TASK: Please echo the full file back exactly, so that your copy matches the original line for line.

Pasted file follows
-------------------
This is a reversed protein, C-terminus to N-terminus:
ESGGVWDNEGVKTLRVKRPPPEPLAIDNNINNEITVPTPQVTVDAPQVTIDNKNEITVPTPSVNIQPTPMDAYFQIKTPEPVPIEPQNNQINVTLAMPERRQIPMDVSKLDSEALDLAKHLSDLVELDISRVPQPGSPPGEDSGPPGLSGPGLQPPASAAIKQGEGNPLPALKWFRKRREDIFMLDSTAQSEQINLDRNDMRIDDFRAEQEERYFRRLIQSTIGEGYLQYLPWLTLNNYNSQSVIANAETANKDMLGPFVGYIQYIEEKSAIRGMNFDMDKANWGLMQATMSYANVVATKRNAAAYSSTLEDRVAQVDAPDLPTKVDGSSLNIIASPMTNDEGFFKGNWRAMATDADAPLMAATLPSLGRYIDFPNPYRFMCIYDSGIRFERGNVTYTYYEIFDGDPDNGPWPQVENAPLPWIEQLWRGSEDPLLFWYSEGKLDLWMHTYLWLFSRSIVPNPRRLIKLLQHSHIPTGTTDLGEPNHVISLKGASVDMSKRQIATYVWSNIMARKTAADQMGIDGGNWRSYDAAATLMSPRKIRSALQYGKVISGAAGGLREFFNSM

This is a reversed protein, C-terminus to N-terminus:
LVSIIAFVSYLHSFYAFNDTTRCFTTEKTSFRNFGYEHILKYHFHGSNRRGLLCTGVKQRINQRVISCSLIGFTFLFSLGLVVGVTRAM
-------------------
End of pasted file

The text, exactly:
This is a reversed protein, C-terminus to N-terminus:
ESGGVWDNEGVKTLRVKRPPPEPLAIDNNINNEITVPTPQVTVDAPQVTIDNKNEITVPTPSVNIQPTPMDAYFQIKTPEPVPIEPQNNQINVTLAMPERRQIPMDVSKLDSEALDLAKHLSDLVELDISRVPQPGSPPGEDSGPPGLSGPGLQPPASAAIKQGEGNPLPALKWFRKRREDIFMLDSTAQSEQINLDRNDMRIDDFRAEQEERYFRRLIQSTIGEGYLQYLPWLTLNNYNSQSVIANAETANKDMLGPFVGYIQYIEEKSAIRGMNFDMDKANWGLMQATMSYANVVATKRNAAAYSSTLEDRVAQVDAPDLPTKVDGSSLNIIASPMTNDEGFFKGNWRAMATDADAPLMAATLPSLGRYIDFPNPYRFMCIYDSGIRFERGNVTYTYYEIFDGDPDNGPWPQVENAPLPWIEQLWRGSEDPLLFWYSEGKLDLWMHTYLWLFSRSIVPNPRRLIKLLQHSHIPTGTTDLGEPNHVISLKGASVDMSKRQIATYVWSNIMARKTAADQMGIDGGNWRSYDAAATLMSPRKIRSALQYGKVISGAAGGLREFFNSM

This is a reversed protein, C-terminus to N-terminus:
LVSIIAFVSYLHSFYAFNDTTRCFTTEKTSFRNFGYEHILKYHFHGSNRRGLLCTGVKQRINQRVISCSLIGFTFLFSLGLVVGVTRAM